Ahh, the old-school road trip: a car, endless highway, conversation, one-radio-station-at-a-time-if-you-can-get-one-at-all …. America: pre-internet, pre-Discovery Channel, pre-cell phone laws, pre-DVD-player-in-the-minivan, pre-iPod, pre-media saturation. My dad was born in Cleveland during the depression, and worked toward his M.D. in the south. He’d never been Out West, and if he had tapped out www.tetoncam.com on his typewriter to get a look at where he was headed, he would have gotten a 404.
He tells me he had no idea what to expect when he set out from Florida to travel through the Pacific Northwest on a roundabout journey to Southern California. He’d graduated from medical school in Tennessee, done a few months of general practice “in Kentucky, helping ‘ol’ Doc Hay’”, then moved on to flight surgeon school in Pensacola, Florida, where he earned his Navy Wings right before he headed out on the Road Trip. Imagine seeing the above sight for the first time. Is it possible for our HD/3D/Imax generation to imagine what it would be like to see those mountains explode into view from inside a big iron giant of a car before most people had color TV? Think my dad is dreaming of his first color TV purchase in this picture? No.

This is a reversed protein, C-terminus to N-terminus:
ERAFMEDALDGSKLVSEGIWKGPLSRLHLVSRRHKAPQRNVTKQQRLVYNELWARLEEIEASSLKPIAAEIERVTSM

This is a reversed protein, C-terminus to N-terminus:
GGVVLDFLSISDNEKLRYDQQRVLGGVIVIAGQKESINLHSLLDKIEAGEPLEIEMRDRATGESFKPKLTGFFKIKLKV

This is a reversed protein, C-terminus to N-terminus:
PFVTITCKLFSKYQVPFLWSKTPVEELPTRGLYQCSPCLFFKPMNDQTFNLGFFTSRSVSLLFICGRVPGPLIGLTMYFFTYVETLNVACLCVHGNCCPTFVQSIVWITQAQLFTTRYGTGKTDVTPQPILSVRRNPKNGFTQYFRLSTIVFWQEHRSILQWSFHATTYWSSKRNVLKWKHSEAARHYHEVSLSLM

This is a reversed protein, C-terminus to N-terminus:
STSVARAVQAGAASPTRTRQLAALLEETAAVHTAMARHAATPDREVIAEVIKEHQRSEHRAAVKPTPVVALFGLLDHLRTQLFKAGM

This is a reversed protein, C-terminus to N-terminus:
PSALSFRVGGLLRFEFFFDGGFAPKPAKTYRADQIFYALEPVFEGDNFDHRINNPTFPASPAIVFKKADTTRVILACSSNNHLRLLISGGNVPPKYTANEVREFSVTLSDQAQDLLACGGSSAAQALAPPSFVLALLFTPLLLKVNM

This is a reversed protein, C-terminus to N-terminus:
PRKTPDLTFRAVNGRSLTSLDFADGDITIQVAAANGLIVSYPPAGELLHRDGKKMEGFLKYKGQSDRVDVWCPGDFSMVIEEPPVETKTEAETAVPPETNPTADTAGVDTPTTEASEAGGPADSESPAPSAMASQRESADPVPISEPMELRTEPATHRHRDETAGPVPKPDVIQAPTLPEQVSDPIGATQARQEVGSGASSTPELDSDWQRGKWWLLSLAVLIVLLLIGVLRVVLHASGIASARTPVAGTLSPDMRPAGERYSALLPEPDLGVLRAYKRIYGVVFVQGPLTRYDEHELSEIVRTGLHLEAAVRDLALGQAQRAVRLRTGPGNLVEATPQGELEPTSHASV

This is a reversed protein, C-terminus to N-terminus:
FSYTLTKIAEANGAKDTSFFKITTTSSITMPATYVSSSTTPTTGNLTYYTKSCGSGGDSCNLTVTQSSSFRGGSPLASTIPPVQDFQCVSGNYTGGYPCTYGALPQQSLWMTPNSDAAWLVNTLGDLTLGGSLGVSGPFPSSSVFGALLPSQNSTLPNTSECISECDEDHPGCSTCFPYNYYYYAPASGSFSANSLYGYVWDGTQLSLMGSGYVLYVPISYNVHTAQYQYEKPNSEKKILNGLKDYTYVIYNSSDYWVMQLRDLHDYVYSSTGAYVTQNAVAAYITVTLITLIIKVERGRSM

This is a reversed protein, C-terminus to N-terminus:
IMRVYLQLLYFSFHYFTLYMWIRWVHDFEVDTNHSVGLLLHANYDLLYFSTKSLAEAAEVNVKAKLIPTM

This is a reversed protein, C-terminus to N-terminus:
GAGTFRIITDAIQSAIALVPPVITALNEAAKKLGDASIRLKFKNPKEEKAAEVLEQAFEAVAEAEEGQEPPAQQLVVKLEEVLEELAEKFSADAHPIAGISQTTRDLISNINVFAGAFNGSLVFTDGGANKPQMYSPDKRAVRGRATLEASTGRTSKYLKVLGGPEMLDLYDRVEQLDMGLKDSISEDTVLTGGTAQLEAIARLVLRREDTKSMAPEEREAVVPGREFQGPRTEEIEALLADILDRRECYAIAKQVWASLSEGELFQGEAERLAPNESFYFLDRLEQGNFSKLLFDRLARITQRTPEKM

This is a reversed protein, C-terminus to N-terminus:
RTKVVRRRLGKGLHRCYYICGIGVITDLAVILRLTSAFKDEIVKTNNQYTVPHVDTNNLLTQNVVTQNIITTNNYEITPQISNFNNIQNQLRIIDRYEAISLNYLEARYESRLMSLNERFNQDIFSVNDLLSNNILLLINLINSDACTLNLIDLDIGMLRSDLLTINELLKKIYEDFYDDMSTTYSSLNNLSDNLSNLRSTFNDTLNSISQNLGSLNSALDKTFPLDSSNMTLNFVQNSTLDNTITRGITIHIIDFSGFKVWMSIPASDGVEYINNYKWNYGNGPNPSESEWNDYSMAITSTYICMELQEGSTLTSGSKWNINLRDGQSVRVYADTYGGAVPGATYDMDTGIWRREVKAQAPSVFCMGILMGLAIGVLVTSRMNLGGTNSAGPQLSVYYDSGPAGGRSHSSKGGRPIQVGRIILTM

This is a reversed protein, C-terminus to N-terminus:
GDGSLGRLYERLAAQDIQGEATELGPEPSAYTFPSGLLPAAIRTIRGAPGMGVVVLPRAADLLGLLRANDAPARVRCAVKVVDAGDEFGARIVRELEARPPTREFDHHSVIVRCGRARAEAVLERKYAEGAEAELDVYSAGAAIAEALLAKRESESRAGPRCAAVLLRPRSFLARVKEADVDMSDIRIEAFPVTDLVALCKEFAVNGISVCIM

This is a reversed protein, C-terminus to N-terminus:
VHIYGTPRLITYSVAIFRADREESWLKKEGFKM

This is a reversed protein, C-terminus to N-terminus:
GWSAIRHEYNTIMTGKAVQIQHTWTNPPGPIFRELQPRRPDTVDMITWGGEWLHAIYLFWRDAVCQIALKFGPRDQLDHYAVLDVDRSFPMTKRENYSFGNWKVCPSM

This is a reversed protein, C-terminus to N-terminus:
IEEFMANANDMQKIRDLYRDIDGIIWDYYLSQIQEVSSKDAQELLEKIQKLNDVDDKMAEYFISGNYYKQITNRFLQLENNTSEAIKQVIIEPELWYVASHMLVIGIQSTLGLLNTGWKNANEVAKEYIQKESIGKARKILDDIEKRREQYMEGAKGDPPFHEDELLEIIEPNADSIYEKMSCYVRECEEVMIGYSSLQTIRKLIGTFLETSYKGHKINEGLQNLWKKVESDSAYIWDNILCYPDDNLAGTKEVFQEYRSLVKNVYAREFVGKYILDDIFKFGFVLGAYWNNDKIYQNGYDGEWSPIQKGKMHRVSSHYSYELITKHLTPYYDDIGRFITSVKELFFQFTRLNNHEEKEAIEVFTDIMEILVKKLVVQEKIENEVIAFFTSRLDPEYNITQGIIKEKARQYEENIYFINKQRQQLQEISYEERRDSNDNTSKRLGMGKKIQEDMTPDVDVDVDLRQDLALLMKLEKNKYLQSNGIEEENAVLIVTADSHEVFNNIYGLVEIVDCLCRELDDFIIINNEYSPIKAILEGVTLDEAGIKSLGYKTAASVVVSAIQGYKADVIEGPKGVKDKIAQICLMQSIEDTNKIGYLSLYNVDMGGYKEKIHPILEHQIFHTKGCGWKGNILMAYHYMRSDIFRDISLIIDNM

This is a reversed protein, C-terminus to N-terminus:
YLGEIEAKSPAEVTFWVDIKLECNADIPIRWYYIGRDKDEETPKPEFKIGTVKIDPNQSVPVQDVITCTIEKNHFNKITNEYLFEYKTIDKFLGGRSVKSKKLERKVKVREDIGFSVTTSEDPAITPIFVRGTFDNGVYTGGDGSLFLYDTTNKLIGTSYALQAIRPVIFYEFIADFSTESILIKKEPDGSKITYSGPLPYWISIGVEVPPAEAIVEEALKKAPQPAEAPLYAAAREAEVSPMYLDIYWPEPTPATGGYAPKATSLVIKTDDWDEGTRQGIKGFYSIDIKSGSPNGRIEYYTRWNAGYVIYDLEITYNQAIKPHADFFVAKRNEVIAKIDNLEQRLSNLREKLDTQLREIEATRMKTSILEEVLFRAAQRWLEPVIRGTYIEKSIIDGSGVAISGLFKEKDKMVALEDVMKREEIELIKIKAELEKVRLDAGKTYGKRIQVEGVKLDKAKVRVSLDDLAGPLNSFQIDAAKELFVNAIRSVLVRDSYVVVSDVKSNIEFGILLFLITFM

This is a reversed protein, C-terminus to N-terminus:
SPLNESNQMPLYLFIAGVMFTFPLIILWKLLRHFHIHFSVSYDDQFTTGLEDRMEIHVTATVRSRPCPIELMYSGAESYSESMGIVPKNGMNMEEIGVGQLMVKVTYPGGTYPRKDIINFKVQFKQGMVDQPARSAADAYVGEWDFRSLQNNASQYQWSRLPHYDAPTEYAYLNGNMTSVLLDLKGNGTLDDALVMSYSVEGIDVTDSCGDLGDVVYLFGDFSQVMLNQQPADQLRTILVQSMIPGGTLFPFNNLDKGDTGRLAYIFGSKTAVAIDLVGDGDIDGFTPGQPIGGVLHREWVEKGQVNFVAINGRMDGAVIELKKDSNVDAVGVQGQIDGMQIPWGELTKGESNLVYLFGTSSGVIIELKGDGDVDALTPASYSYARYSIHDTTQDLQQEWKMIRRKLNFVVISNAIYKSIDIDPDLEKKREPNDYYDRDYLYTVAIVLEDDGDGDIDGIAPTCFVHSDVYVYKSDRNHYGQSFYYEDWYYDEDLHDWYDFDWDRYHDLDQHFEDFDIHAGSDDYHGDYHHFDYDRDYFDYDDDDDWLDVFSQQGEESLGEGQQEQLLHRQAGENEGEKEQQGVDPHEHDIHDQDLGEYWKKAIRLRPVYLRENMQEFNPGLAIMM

My dad was a few years away from marriage, and on his way to El Toro Marine Corps Air Station (the Marines ‘borrowed’ docs from the Navy) in southern Cal. He and his friend Jim Bone took the “scenic route” from Florida, via the Northwest, then on to El Toro. After that, they’d ship out to the Far East.
My dad served in Southeast Asia just before the Vietnam war began. When he came home to start a family and a medical practice, he got his honorable discharge, and the man who took his place was killed in action.
I really love that picture.